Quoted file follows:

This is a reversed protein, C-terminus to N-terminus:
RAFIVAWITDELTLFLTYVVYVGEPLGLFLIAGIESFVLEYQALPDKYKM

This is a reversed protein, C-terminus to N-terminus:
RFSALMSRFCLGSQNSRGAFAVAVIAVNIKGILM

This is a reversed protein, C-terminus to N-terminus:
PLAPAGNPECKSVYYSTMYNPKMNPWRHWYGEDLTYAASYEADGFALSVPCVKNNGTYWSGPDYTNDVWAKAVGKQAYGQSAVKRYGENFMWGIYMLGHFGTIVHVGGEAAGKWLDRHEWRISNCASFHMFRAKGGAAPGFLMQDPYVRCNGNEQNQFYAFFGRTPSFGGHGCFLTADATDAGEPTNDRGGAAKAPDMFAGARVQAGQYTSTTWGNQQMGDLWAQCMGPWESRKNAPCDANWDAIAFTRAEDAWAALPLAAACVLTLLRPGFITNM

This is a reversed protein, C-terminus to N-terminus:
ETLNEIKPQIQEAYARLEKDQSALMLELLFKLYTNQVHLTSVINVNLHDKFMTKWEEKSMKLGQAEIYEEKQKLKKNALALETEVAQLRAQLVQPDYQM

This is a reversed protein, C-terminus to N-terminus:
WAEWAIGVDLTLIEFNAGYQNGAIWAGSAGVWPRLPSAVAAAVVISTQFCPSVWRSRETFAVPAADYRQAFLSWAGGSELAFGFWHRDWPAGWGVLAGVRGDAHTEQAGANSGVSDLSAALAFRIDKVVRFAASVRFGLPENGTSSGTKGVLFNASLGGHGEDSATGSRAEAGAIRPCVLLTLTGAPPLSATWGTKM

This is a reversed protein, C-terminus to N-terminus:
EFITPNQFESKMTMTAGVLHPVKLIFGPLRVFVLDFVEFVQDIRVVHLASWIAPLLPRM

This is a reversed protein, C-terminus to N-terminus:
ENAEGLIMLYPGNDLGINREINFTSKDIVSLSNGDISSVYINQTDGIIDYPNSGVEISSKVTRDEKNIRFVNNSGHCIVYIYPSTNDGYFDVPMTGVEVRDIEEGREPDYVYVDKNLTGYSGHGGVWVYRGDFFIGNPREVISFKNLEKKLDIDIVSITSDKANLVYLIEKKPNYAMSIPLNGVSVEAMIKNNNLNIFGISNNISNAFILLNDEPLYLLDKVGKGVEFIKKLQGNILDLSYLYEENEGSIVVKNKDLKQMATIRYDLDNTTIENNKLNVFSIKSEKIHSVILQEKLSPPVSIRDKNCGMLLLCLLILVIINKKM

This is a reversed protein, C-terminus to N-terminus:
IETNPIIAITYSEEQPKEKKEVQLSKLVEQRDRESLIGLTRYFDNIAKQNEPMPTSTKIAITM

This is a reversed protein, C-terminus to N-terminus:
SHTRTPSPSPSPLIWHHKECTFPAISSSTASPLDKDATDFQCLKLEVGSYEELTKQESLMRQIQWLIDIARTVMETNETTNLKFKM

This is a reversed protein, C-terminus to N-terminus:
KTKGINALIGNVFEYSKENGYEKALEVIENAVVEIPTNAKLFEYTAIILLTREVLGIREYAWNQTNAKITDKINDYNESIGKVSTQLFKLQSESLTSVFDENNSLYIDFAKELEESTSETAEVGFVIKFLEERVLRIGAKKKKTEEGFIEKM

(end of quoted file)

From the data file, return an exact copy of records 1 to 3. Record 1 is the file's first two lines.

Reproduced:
This is a reversed protein, C-terminus to N-terminus:
RAFIVAWITDELTLFLTYVVYVGEPLGLFLIAGIESFVLEYQALPDKYKM

This is a reversed protein, C-terminus to N-terminus:
RFSALMSRFCLGSQNSRGAFAVAVIAVNIKGILM

This is a reversed protein, C-terminus to N-terminus:
PLAPAGNPECKSVYYSTMYNPKMNPWRHWYGEDLTYAASYEADGFALSVPCVKNNGTYWSGPDYTNDVWAKAVGKQAYGQSAVKRYGENFMWGIYMLGHFGTIVHVGGEAAGKWLDRHEWRISNCASFHMFRAKGGAAPGFLMQDPYVRCNGNEQNQFYAFFGRTPSFGGHGCFLTADATDAGEPTNDRGGAAKAPDMFAGARVQAGQYTSTTWGNQQMGDLWAQCMGPWESRKNAPCDANWDAIAFTRAEDAWAALPLAAACVLTLLRPGFITNM